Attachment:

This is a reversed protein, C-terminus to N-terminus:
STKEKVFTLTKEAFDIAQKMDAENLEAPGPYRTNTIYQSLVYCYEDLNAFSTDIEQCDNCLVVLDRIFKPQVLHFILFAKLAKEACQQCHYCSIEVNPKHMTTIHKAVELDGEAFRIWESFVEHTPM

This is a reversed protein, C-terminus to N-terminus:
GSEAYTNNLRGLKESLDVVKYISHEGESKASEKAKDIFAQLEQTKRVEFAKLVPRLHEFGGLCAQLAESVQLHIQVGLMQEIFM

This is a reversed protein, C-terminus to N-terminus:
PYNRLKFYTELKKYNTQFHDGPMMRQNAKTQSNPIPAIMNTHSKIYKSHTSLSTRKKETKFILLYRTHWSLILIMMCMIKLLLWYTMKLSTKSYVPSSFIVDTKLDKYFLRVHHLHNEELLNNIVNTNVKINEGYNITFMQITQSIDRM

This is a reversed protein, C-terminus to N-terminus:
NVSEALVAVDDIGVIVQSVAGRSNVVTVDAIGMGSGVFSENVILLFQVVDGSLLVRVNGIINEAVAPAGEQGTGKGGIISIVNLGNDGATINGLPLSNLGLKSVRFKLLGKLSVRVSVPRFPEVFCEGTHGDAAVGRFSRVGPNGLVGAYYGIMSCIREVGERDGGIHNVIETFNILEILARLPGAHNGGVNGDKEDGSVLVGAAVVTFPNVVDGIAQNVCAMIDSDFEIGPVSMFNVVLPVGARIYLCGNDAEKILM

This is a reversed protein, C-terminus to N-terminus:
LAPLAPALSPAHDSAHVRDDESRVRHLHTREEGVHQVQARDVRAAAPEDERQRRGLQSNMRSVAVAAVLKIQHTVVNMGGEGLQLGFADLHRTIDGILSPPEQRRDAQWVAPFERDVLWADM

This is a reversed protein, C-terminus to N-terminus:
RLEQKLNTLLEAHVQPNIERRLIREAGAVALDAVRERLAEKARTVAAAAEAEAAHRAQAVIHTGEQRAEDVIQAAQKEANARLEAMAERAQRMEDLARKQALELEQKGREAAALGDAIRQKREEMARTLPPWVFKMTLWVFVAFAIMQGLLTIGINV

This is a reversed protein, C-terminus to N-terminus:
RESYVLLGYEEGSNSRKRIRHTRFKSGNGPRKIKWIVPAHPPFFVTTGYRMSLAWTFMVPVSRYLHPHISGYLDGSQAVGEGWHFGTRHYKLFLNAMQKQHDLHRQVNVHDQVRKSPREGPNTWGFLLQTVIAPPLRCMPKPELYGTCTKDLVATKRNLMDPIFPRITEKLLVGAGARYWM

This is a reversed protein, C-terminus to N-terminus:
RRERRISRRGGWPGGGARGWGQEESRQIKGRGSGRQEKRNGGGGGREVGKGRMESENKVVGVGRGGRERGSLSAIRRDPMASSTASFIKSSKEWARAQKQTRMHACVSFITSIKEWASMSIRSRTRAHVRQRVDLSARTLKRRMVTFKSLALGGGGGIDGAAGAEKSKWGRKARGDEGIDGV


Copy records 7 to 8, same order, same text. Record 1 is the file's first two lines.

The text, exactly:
This is a reversed protein, C-terminus to N-terminus:
RESYVLLGYEEGSNSRKRIRHTRFKSGNGPRKIKWIVPAHPPFFVTTGYRMSLAWTFMVPVSRYLHPHISGYLDGSQAVGEGWHFGTRHYKLFLNAMQKQHDLHRQVNVHDQVRKSPREGPNTWGFLLQTVIAPPLRCMPKPELYGTCTKDLVATKRNLMDPIFPRITEKLLVGAGARYWM

This is a reversed protein, C-terminus to N-terminus:
RRERRISRRGGWPGGGARGWGQEESRQIKGRGSGRQEKRNGGGGGREVGKGRMESENKVVGVGRGGRERGSLSAIRRDPMASSTASFIKSSKEWARAQKQTRMHACVSFITSIKEWASMSIRSRTRAHVRQRVDLSARTLKRRMVTFKSLALGGGGGIDGAAGAEKSKWGRKARGDEGIDGV